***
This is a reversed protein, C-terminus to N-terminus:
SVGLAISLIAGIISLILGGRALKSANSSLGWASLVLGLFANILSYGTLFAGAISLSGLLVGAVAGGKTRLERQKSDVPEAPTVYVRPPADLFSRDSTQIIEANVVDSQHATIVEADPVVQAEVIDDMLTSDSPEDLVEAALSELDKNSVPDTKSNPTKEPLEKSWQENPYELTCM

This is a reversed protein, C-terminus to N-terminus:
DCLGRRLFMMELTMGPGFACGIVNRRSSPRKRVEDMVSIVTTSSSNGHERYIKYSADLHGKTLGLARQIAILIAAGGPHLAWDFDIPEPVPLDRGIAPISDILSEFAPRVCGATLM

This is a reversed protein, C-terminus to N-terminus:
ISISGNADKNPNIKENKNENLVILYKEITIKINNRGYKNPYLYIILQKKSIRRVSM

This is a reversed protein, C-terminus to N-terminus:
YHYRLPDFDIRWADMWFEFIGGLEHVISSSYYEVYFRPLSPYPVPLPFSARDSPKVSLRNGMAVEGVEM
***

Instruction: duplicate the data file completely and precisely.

This is a reversed protein, C-terminus to N-terminus:
SVGLAISLIAGIISLILGGRALKSANSSLGWASLVLGLFANILSYGTLFAGAISLSGLLVGAVAGGKTRLERQKSDVPEAPTVYVRPPADLFSRDSTQIIEANVVDSQHATIVEADPVVQAEVIDDMLTSDSPEDLVEAALSELDKNSVPDTKSNPTKEPLEKSWQENPYELTCM

This is a reversed protein, C-terminus to N-terminus:
DCLGRRLFMMELTMGPGFACGIVNRRSSPRKRVEDMVSIVTTSSSNGHERYIKYSADLHGKTLGLARQIAILIAAGGPHLAWDFDIPEPVPLDRGIAPISDILSEFAPRVCGATLM

This is a reversed protein, C-terminus to N-terminus:
ISISGNADKNPNIKENKNENLVILYKEITIKINNRGYKNPYLYIILQKKSIRRVSM

This is a reversed protein, C-terminus to N-terminus:
YHYRLPDFDIRWADMWFEFIGGLEHVISSSYYEVYFRPLSPYPVPLPFSARDSPKVSLRNGMAVEGVEM